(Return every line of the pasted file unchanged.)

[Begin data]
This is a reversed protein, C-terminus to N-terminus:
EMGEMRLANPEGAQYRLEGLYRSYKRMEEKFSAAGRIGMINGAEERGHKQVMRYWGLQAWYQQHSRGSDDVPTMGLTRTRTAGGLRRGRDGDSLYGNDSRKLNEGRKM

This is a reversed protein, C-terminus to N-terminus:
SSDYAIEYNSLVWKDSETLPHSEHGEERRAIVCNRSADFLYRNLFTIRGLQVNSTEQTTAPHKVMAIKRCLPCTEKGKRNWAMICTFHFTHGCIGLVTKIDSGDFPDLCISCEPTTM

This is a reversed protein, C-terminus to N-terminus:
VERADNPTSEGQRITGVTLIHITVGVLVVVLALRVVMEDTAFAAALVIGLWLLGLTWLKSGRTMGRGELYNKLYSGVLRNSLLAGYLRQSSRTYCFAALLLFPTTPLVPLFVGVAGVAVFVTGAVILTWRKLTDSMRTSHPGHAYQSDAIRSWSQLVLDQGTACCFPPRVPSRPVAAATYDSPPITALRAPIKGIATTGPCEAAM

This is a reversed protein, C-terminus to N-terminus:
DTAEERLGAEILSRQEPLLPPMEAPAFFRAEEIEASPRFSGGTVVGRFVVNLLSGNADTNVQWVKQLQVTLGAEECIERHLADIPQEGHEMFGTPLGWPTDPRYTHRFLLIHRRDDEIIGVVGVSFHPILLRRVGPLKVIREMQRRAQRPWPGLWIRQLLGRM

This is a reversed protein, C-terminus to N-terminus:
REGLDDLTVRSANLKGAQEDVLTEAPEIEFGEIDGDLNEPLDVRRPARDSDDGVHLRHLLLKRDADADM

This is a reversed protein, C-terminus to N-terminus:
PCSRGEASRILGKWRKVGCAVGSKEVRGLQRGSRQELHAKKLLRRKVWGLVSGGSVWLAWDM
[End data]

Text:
This is a reversed protein, C-terminus to N-terminus:
EMGEMRLANPEGAQYRLEGLYRSYKRMEEKFSAAGRIGMINGAEERGHKQVMRYWGLQAWYQQHSRGSDDVPTMGLTRTRTAGGLRRGRDGDSLYGNDSRKLNEGRKM

This is a reversed protein, C-terminus to N-terminus:
SSDYAIEYNSLVWKDSETLPHSEHGEERRAIVCNRSADFLYRNLFTIRGLQVNSTEQTTAPHKVMAIKRCLPCTEKGKRNWAMICTFHFTHGCIGLVTKIDSGDFPDLCISCEPTTM

This is a reversed protein, C-terminus to N-terminus:
VERADNPTSEGQRITGVTLIHITVGVLVVVLALRVVMEDTAFAAALVIGLWLLGLTWLKSGRTMGRGELYNKLYSGVLRNSLLAGYLRQSSRTYCFAALLLFPTTPLVPLFVGVAGVAVFVTGAVILTWRKLTDSMRTSHPGHAYQSDAIRSWSQLVLDQGTACCFPPRVPSRPVAAATYDSPPITALRAPIKGIATTGPCEAAM

This is a reversed protein, C-terminus to N-terminus:
DTAEERLGAEILSRQEPLLPPMEAPAFFRAEEIEASPRFSGGTVVGRFVVNLLSGNADTNVQWVKQLQVTLGAEECIERHLADIPQEGHEMFGTPLGWPTDPRYTHRFLLIHRRDDEIIGVVGVSFHPILLRRVGPLKVIREMQRRAQRPWPGLWIRQLLGRM

This is a reversed protein, C-terminus to N-terminus:
REGLDDLTVRSANLKGAQEDVLTEAPEIEFGEIDGDLNEPLDVRRPARDSDDGVHLRHLLLKRDADADM

This is a reversed protein, C-terminus to N-terminus:
PCSRGEASRILGKWRKVGCAVGSKEVRGLQRGSRQELHAKKLLRRKVWGLVSGGSVWLAWDM